this again would need a 3rd party company or a large community to make happen, not sure its even possible for most home users since not everyone is on broadband. Replicating large files over the net is not really usable at 56k. But its not impossible.

etc. So, you are onto something, but it's not even close to the answer. :) Sorry to sound negative.

Well what you ask for is a giant leap from any filesystem now in existance ZFS is the best there is currently. If someone really wants to make ZFS even better for the home user they could work on a GUI that makes ZFS as simple as possible for the home user and perhaps a company will step in and fill the need for data replication.

Even for a technofile like myself, zfs looks and sounds sexy, and when I have learnt it at work/study I'll maybe use it at home too, or maybe I'll try it for curiosity, but really, I already know plenty of tools that can do what I need.

I hope you do take a look at ZFS, but really its incredibily easy to use and maintain, its a huge leap over what is currently availible. It also does things differently than what older solutions, so you may need to break some preconcieved notions before you see the true power of ZFS.

12:50 PM  
Anonymous Anonymous said...

I think the key to ZFS is the simplicity and power for the Unix admin. I also think that it would be quite easy for a company like Apple Computer to put a nice front end to the commands for ZFS and make it super easy to use all that power.

5:25 PM  
Anonymous Anonymous said...

Your title should have been ZFS howto instead it seems you said you were going to write a hi-level why zfs but rather wrote a bunch of techo no jumble that I will need when I am ready to implement ZFS ... still dont see why I would want to use ZFS. -1

5:28 PM  
Anonymous Anonymous said...

ZFS is perfect for Apple to use. Maybe in the world of windows or linux backups are difficult but on the mac, i just use "Backup" which uses less than 5% cpu comes with every mac and backups up certian data or the entire drive. It's as simple as plugging in the USB drive when the computer asks you and forgetting about it.

Not only that but in the event that my entire computer melts, i can simply boot off cd, and hit restore. 30 minutes later I'm back in my old system.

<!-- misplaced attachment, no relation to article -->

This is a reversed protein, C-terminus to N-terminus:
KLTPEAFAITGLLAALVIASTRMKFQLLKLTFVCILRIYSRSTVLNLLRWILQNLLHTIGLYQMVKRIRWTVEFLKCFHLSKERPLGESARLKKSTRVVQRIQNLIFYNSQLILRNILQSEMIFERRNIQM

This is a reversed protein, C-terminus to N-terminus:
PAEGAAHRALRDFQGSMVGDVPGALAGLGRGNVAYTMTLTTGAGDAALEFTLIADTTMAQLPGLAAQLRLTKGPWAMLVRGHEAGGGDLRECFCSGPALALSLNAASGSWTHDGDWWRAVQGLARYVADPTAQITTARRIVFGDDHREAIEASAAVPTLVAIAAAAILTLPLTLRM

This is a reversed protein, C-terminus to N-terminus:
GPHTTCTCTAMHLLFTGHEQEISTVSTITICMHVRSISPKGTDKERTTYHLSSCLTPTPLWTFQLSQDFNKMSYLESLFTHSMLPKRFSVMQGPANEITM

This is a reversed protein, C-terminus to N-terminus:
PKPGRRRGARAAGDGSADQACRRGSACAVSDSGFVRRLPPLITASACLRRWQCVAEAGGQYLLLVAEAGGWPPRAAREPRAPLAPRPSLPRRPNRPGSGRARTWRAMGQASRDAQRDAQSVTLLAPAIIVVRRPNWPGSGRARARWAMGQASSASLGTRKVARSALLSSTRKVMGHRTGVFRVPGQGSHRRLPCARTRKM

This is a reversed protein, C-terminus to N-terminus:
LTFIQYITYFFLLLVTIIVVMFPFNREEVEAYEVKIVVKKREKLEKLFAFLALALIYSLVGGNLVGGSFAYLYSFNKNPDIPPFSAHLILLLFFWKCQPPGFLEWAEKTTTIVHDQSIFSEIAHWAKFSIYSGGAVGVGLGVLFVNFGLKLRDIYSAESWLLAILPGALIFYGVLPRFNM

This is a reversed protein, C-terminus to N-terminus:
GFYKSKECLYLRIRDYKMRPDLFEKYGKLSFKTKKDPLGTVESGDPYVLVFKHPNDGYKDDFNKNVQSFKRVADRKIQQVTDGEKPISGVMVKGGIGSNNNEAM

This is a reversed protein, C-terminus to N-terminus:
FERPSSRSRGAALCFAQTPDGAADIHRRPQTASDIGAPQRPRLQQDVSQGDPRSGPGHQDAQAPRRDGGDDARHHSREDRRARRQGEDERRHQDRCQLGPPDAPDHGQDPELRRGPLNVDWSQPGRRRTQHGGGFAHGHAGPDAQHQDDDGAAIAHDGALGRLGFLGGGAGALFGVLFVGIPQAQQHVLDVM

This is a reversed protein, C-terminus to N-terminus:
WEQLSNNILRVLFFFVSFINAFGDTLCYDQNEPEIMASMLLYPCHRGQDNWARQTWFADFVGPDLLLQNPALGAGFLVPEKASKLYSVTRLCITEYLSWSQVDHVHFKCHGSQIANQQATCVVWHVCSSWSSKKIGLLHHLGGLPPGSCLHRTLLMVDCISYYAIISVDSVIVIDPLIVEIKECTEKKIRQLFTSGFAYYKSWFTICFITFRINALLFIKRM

Apple getting interested in ZFS is a good thing, they have a way of making very complex great features EASY for everyone to use. Bring it on!

5:32 PM  
Blogger JB Hewitt said...

I think you're underestimating LVM for linux quite a bit. Still this ZFS looks interesting. LVM is very flexable, but perhaps not quite as simple in execution as ZFS.


btw - it's a digg.com spin for the apple thing as people click 'DIGG IT' consideribly more with apple in the title.

6:22 PM  
Anonymous Damjan said...

RAID5 in Linux now supports online growing, just add disks :)

6:35 PM  
Anonymous Anonymous said...

Don't forget LVM2 under Linux.

Combined with the aforementioned two-line mdadm raid setup, it's pretty easy to get snapshot functionality, as well as extendable filesystems, all sitting atop a RAID 1 or RAID 5 array.

I should know, I just did it in about 6 shell lines last night.

7:38 PM  
Anonymous Kenn Christ said...

Snapshots are basically a picture of your data; these are taken in real time and are nearly instant in ZFS, to get these in any other OS you need to buy expensive raid hardware or an expensive software package something that no home user will want to buy.

Or use the free rsnapshot, which does nearly the same thing.

Nearly, but not quite, as it does require a single full copy of your data, plus incrementals, but the plus side to that is that you can store your snapshots on another disk and get both types of protection at once. And it runs on any flavor of *nix (including OS X).

8:07 PM  
Anonymous Anonymous said...

Exactly. The end user never sees the commands so it really doesn't matter for them. Consider this: what is the command to create an encrypted directory on Mac OS X? How many users know that command? Almost none? Case closed.

10:43 PM  
Blogger jamesd_wi said...

I have taken another look at Linux LVM and Raid options and compared them in this Chart